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Canada to start 30-day consultation to impose surtax on Chinese EVs

OTTAWA — Canada accused China of undermining global trade rules and flooding the market with electric vehicles Monday as Finance Minister Chrystia Freeland kick-started the process required to impose new import taxes on Chinese-made EVs.
Finance Minister Chrystia Freeland speaks with reporters in the Foyer of the House of Commons, in Ottawa, Wednesday, June 19, 2024. Freeland is expected to announce this morning a Canadian investigation aimed at protecting Canada's massive investments in the electric vehicle supply chain from unfair Chinese competition. THE CANADIAN PRESS/Adrian Wyld

OTTAWA — Canada accused China of undermining global trade rules and flooding the market with electric vehicles Monday as Finance Minister Chrystia Freeland kick-started the process required to impose new import taxes on Chinese-made EVs.

The move comes weeks after both the United States and European Commission moved to impose their own new import tariffs on Chinese EVs, citing unfair subsidies aimed at displacing more expensive vehicles made in Europe and North America.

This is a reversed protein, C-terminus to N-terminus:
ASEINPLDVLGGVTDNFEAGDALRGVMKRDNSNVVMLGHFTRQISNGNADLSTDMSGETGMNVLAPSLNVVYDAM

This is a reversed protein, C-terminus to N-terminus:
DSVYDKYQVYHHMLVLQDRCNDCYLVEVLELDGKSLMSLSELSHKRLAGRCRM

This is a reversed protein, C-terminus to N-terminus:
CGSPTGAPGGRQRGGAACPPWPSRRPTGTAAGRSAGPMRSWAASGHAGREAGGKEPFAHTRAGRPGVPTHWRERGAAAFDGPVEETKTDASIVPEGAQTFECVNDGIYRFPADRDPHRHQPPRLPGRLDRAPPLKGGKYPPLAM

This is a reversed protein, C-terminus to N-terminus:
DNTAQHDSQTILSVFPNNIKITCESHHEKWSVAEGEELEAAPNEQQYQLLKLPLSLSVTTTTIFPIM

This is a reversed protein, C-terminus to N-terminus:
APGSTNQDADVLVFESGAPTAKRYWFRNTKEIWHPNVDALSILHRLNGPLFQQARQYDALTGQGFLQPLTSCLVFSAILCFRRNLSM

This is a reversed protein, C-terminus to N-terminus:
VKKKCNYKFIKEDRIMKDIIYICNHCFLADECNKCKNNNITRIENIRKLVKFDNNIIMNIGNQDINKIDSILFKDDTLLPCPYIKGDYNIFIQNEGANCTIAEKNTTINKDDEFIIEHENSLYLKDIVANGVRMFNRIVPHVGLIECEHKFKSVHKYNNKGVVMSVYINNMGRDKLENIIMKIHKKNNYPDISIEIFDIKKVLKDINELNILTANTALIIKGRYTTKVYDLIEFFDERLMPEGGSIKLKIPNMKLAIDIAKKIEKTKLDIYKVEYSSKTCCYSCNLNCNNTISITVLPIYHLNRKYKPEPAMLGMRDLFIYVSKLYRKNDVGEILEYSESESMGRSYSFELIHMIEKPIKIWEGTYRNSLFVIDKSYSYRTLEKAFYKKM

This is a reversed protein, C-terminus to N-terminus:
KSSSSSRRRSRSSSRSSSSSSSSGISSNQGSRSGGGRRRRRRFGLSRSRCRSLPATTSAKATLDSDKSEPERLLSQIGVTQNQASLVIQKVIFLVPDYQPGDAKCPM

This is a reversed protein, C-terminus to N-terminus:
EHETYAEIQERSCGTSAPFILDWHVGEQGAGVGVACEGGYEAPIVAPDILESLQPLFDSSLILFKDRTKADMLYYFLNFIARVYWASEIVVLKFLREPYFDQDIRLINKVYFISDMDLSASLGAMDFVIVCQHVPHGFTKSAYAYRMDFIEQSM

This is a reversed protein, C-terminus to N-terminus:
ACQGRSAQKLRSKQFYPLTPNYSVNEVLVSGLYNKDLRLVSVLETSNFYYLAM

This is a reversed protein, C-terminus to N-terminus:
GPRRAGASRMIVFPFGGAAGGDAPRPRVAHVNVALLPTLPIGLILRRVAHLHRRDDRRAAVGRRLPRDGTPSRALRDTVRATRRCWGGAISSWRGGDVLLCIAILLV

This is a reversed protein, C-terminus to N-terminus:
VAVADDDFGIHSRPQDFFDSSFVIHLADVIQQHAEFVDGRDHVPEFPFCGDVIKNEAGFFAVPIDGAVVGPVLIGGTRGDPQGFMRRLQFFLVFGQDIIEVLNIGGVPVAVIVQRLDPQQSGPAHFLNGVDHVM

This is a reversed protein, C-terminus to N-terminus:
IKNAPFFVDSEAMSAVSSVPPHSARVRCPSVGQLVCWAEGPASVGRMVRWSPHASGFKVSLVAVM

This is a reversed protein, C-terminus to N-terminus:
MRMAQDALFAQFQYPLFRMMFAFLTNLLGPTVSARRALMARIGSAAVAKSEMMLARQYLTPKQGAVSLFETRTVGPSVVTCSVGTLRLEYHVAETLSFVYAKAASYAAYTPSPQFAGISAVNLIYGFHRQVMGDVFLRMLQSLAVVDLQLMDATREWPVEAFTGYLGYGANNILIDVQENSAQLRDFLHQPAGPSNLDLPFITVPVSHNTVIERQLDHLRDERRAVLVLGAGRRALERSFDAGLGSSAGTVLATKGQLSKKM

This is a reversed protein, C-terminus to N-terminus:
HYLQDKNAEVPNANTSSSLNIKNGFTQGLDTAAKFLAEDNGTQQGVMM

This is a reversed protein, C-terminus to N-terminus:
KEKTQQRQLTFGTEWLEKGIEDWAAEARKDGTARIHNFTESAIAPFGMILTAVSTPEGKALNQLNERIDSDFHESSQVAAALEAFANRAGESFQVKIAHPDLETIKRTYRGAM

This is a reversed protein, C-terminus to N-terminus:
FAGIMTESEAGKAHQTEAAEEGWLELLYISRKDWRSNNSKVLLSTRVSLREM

Speaking at an auto parts manufacturing plant in Vaughan, Ont., Freeland said a 30-day consultation will begin July 2 to investigate China's unfair market practices related to EVs.

But it seems clear that Freeland believes she already has the evidence she needs.

"China has been intentionally creating overcapacity and oversupply and exporting that to other countries," she said. "That is actually not playing by the global trade rules and Canada will not stand for that."

Canada has made massive investments in its auto sector in the last four years in a bid to solidify Canada's position as a global leader in the EV supply chain.

Since October 2020, companies have promised investments of $46 billion in 13 different EV plants, battery factories and battery precursor production sites. Canada and the provinces are offering up to $53 billion to those projects, including through tax credits, production subsidies and capital investments.

Canada is also working closely with the United States to try to counter China's dominance in EVs and other clean technologies.

The efforts have resulted in Canada taking top spot, ahead of China, for the first time this year on Bloomberg NEF's annual ranking of the potential of countries in the lithium-ion battery supply chain.

Canada's tariff investigation is being launched under section 53 of the Customs Tariff Act, which allows for imposition of a surtax on imported goods in response to practices that adversely affect Canada's industry.

It is the same section used in 2018 when Canada imposed a retaliatory surtax on imported aluminum and steel goods from the United States after then-president Donald Trump levied new import tariffs on Canadian aluminum and steel.

Freeland said she is "not ruling anything out" of a potential response, including expanding a surtax beyond just electric vehicles to other components of the EV supply chain, such as batteries and their precursor materials.